how long do lawnmowers last

How Many Hours Does a Lawnmower Engine Last?

how long do lawnmowers last pin Lawnmowers can be a significant investment to your tool shed. They come in a variety of models and levels of quality. Knowing how long should a lawnmower last along with It’s engine lifespan is an important factor that will help you make the right purchase decision.

In this article, we’ve outlined all of the factors that influence how long a lawnmower engine should last, along with how to increase the overall lifespan of your lawnmower.

How long a lawnmower engine lasts depends on a variety of factors such as usage, maintenance and the quality of the mower. With normal use and proper maintenance, a lawnmower should last at least 9-10 years. On average, that is around 300-500 hours for a small engine and 750-1000 hours for a large engine.

Although the manufacturer’s warranty offers an average life expectancy, a lawnmower may last longer If it receives proper maintenance and is well looked after.

The Factors That Influence How Long a Lawnmower Lasts

Brand & Quality

As there are many different brands and models of lawnmowers on the market, the one you choose can affect the engine lifespan of the lawnmower. Some brands that aim to offer the lowest prices will often use cheaper engine parts that are lower in quality. Other brands will offer more professional models that have a high-quality engine in them. Generally, the more expensive the lawnmower is, the longer the engine will last. But this isn’t always the case.

The average lawnmower lifespan from a reputable company that has been well maintained can last from 9-10 years. This depends on if the lawnmower brand focuses primarily on impeccable craftsmanship when building their engines using only the highest quality engine parts that provide operational efficiency and can be operated under any condition.


A properly maintained lawnmower engine will always last longer than a mower that is not maintained or serviced well. The engine is a combination of different parts that will require different levels of replacement or service. For example, a lawnmowers oil should be changed every 50 hours of usage making sure you don’t add too much oil. A riding lawnmower’s engine oil should be changed every 100 hours as it has a much larger engine size. The air filter and spark plug should get maintenance on an annual basis around the same time as the oil change.

The engine for both push mowers and riding mowers should be services every 50 hours or annually. Maintaining and caring for a lawnmower engine based on it’s service requirements will help it last longer and work as new for it’s entire lifespan.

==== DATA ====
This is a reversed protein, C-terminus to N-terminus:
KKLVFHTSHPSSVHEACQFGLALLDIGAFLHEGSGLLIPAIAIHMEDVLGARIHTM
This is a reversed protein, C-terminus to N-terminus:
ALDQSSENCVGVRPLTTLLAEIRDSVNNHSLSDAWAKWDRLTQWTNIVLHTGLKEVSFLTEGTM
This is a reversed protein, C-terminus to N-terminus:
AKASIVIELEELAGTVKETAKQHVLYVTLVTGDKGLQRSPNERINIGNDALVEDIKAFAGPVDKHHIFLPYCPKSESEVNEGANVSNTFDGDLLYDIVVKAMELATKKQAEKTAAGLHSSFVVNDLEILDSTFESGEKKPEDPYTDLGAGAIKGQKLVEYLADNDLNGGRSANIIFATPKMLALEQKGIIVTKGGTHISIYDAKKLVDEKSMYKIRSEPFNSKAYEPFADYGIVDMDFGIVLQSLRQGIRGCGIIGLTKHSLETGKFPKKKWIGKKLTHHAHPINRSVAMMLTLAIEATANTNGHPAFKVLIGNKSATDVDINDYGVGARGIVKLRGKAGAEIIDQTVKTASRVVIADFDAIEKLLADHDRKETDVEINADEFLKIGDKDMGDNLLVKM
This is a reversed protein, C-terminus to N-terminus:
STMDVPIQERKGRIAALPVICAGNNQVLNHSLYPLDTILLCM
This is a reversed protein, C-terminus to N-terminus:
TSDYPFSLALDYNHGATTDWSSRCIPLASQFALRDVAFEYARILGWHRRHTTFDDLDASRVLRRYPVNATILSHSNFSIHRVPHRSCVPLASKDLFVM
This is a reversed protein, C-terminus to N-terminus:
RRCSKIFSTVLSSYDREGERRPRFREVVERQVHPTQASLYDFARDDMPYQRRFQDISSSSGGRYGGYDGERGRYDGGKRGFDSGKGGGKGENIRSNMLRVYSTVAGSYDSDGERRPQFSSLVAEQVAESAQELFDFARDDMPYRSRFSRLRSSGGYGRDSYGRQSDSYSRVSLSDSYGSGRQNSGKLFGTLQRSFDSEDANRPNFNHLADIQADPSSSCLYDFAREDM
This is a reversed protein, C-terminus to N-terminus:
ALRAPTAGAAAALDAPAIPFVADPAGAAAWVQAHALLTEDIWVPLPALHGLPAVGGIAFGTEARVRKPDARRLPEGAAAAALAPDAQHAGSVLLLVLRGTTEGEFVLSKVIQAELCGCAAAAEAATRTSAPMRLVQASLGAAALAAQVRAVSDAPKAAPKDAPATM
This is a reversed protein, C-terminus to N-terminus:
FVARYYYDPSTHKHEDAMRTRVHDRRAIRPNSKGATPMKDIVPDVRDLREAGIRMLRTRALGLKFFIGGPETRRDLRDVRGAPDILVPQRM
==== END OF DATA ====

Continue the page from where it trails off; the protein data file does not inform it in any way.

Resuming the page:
The amount of usage and work a lawnmower puts in will greatly impact the engine life expectancy. If you regularly cut grass that is thick and long this will result in your mower working harder than it normally would and putting extra load and strain on the engine. This can sometimes reduce the engine life to 500 hours instead of 750 hours expectancy.

Cutting wet grass can also impact the overall strain on the lawnmower engine as it’s often a lot thicker and heavier than normal.

If you have a lawn with very steep inclines and hills, it will most definitely strain the engine more than a flat area, which will influence engine wear and tear. This becomes less of an issue the more powerful your lawnmower is.

Lastly, how you use your lawnmower will influence the lifespan of the engine. Many short bursts of usage will impact the engine as opposed to less frequent mowing sessions.

Engine Size

Like cars, lawnmowers are as powerful as their size and engine capacity, type of fuel or the number of cylinders. Pushing lawnmowers generally have a single cylinder piston engine as opposed to having a larger twin cylinder piston engine like riding mowers.

A single-cylinder lawnmower engine can last 500-700 hours and a larger engine will last up to 1000 hours. This is a rough estimate based and only apply if the recommended maintenance and usage has been followed. There are many other factors involved.

How to Increase the Number of Hours a Lawnmower Will Last

Give Your Mower a Regular Tune up

Air Filter

Check and clean the air filter and vents regularly. Change the air filter if it is too dirty. When you mow your lawn in a dusty environment, dirty and dust can build up quite easily. It’s a good idea to check the air filter regularly to ensure it’s doing it’s job correctly.

Oil Filter

An oil filter helps keep debris that may end up in the oil out of the engine. We recommend checking this at the same time you’re checking the air filter. Although an oil filter is a small part on a lawnmower, it plays an important role in the engine’s effectiveness.